“Wow! You’ve lost so much weight and you look amazing!” is still considered one of the most flattering compliments a woman can receive by some. In addition to perpetuating the misconception that weight loss and success are one and the same, this well-intentioned comment can inadvertently be extremely harmful. That’s why writer Ijeoma Oluo posted a powerful message on Facebook explaining why she won’t congratulate weight loss.
Oluo won’t discuss diets or congratulate people on their weight loss because she refuses to perpetuate the harmful notion that a thin body is a moral victory — and this is something she knows firsthand.
Oluo has been on the receiving end of these compliments. She’d been overweight for most of her life, but decided to “fix” this perceived flaw once and for all after she was sexually assaulted by an ex-boyfriend at age 22. Oluo, who had survived childhood sexual abuse and an abusive marriage, decided the blame for these attacks lay on her shoulders.
“I had decided that this had happened because I had settled, once again, for someone who had never once pretended to value me,” she wrote in the Facebook post. “And when I tried to figure out why — why someone who so many people had repeatedly said had so much going for her would be hurt so often, I settled on my weight. I decided that as long as I was fat, nobody who wasn't abusive was going to want to be with me.”
Like many eating disorder survivors and sufferers, Oluo believed that a low weight would allow her to stop hating herself, and therefore she’d finally feel worthy of being treated with kindness, dignity, and respect.
Her weight plummeted, and Oluo writes that society reinforced what she already believed — men showered her with compliments, women suddenly wanted to be friends, and she began to receive better customer service at restaurants.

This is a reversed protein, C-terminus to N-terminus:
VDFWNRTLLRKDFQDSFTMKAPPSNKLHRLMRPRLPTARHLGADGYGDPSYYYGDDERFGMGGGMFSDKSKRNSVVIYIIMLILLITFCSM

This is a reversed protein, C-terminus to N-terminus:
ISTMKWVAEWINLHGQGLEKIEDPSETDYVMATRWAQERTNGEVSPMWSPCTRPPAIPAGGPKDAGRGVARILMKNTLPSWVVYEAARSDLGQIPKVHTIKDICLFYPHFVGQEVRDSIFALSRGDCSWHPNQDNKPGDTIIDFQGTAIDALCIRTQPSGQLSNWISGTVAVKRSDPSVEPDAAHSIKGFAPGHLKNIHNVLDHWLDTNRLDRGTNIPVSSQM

“For five years, I got to be treated like a human being,” Oluo wrote. “And it pissed me the fuck off.”
Society sent her a loud and clear message that being thin was a requirement for the right to exist in a public space — and she resented every moment of it. Oluo gained back half the weight when she became pregnant with her first child and has now returned to her natural weight. In the years since, Oluo writes that she’s “packed my life with more accomplishments than I had ever before imagined.”
“[W]hat I am fighting for is a world where people are treated with respect and dignity and kindness because they are human beings,” Oluo’s post concludes.
She refuses to engage in conversations that perpetuate the notion body sizes should be put on a value scale. Speaking to Refinery29, Oluo said, "The response has been wonderful. A lot of people have commented that the post is helping them see the impact of diet and weight loss culture in a new way. But I've been really blown away by the amount of people who really felt heard and represented and uplifted by the post. I wrote it feeling, honestly, very frustrated and sad. I wrote it because I needed to let people know exactly why I was not going to let that issue go, but it was very painful to write it all down. So to see that pain that normally just sits in the back of my brain and torments me whenever I look in the mirror actually help others has been amazing. I hope that more people are able to share their stories and know that they are not alone."
Let’s focus on complimenting each other for the reasons that matter — kindness, compassion, work ethic, and loyalty to our loved ones. Those are the qualities that make us valuable human beings, regardless of the number on the scale.
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